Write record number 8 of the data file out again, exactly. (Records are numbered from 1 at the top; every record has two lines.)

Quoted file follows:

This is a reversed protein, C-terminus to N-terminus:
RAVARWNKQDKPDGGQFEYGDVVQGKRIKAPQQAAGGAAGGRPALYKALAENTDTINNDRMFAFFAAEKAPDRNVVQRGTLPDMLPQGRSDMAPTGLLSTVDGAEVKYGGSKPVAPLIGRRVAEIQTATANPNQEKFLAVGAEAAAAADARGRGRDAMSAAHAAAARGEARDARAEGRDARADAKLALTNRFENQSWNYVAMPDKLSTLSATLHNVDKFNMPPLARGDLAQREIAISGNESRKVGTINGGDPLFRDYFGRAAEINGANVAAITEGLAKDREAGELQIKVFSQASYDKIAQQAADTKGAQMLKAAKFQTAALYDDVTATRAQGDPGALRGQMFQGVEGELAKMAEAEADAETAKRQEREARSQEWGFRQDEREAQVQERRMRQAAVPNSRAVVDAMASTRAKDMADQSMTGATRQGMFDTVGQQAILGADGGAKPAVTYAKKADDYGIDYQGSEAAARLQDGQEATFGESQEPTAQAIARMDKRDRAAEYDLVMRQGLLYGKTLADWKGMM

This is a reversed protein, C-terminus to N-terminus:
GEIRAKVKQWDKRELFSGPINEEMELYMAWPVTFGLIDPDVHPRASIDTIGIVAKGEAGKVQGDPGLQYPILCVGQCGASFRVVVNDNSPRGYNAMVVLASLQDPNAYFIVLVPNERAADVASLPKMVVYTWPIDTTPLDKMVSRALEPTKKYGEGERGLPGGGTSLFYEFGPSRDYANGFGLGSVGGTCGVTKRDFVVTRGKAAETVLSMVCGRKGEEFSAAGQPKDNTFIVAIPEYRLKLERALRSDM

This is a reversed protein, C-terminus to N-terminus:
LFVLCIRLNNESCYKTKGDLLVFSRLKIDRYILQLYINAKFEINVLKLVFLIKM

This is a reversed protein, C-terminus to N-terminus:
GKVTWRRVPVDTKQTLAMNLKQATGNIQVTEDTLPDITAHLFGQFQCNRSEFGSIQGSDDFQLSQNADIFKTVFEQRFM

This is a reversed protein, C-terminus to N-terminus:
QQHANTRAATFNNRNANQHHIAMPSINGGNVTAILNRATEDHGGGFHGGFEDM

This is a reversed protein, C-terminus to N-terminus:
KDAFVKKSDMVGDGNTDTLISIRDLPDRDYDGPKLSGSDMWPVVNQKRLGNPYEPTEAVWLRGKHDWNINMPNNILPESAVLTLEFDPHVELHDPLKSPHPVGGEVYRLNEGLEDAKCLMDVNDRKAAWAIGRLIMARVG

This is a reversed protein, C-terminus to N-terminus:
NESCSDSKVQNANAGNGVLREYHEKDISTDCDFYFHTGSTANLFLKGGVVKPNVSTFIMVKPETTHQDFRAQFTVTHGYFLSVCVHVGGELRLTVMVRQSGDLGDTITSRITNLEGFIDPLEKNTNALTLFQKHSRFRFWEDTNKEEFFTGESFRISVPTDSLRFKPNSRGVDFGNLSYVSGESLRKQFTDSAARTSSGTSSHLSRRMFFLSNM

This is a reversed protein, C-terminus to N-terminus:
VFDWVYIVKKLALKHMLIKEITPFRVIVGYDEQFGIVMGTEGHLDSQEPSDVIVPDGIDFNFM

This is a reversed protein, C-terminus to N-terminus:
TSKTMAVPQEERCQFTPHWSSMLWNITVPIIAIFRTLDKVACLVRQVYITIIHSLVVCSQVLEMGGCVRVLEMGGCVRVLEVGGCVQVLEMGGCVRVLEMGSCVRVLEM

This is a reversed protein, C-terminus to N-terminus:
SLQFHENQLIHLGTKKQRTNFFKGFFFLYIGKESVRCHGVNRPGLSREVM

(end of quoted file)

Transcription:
This is a reversed protein, C-terminus to N-terminus:
VFDWVYIVKKLALKHMLIKEITPFRVIVGYDEQFGIVMGTEGHLDSQEPSDVIVPDGIDFNFM